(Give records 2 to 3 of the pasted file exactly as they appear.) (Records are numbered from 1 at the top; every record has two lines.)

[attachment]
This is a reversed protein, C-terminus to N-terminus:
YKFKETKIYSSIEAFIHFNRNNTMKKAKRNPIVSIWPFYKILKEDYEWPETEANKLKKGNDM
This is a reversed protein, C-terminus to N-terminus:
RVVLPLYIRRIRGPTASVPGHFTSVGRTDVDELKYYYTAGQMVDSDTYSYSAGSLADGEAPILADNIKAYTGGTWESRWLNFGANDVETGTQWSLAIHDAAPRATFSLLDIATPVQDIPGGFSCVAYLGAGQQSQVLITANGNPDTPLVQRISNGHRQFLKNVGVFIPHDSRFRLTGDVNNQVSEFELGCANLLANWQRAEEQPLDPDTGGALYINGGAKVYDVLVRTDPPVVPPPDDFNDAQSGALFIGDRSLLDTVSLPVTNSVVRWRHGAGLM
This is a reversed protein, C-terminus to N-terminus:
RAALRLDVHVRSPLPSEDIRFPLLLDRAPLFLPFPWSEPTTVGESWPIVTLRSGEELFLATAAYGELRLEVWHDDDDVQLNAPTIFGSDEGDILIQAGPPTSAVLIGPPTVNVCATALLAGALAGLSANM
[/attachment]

This is a reversed protein, C-terminus to N-terminus:
RVVLPLYIRRIRGPTASVPGHFTSVGRTDVDELKYYYTAGQMVDSDTYSYSAGSLADGEAPILADNIKAYTGGTWESRWLNFGANDVETGTQWSLAIHDAAPRATFSLLDIATPVQDIPGGFSCVAYLGAGQQSQVLITANGNPDTPLVQRISNGHRQFLKNVGVFIPHDSRFRLTGDVNNQVSEFELGCANLLANWQRAEEQPLDPDTGGALYINGGAKVYDVLVRTDPPVVPPPDDFNDAQSGALFIGDRSLLDTVSLPVTNSVVRWRHGAGLM
This is a reversed protein, C-terminus to N-terminus:
RAALRLDVHVRSPLPSEDIRFPLLLDRAPLFLPFPWSEPTTVGESWPIVTLRSGEELFLATAAYGELRLEVWHDDDDVQLNAPTIFGSDEGDILIQAGPPTSAVLIGPPTVNVCATALLAGALAGLSANM